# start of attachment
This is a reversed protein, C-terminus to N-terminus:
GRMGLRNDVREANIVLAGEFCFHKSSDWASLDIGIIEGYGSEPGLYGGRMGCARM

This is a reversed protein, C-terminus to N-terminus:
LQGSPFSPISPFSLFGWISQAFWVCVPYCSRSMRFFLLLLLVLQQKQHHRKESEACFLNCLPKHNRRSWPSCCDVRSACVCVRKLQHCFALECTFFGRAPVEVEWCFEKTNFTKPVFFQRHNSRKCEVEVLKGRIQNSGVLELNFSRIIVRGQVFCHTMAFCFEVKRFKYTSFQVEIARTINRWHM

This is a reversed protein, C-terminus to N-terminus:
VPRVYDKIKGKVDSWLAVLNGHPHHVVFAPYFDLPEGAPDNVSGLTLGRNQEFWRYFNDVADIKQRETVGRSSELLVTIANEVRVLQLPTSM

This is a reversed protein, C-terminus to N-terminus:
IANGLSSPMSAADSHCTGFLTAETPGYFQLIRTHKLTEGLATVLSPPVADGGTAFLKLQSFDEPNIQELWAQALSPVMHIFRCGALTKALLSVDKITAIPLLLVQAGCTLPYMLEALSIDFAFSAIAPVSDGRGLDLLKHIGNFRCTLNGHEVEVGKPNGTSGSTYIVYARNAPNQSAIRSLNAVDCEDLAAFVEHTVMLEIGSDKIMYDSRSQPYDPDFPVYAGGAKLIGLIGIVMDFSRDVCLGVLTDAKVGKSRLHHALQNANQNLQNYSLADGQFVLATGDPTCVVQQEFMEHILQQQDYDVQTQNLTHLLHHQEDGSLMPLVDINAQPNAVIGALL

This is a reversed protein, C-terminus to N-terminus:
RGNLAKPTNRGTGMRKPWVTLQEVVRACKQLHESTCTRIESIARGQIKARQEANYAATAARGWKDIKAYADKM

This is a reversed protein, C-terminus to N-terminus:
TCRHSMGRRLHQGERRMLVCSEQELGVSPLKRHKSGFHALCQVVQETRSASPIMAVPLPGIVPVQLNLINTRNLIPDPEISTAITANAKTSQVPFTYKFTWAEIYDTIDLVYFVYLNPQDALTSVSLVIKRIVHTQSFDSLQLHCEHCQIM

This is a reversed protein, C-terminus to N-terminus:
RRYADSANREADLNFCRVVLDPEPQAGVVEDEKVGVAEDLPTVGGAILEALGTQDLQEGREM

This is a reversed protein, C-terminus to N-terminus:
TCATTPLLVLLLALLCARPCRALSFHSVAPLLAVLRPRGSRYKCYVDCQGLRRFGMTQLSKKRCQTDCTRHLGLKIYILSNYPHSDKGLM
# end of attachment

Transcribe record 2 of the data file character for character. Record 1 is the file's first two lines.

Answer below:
This is a reversed protein, C-terminus to N-terminus:
LQGSPFSPISPFSLFGWISQAFWVCVPYCSRSMRFFLLLLLVLQQKQHHRKESEACFLNCLPKHNRRSWPSCCDVRSACVCVRKLQHCFALECTFFGRAPVEVEWCFEKTNFTKPVFFQRHNSRKCEVEVLKGRIQNSGVLELNFSRIIVRGQVFCHTMAFCFEVKRFKYTSFQVEIARTINRWHM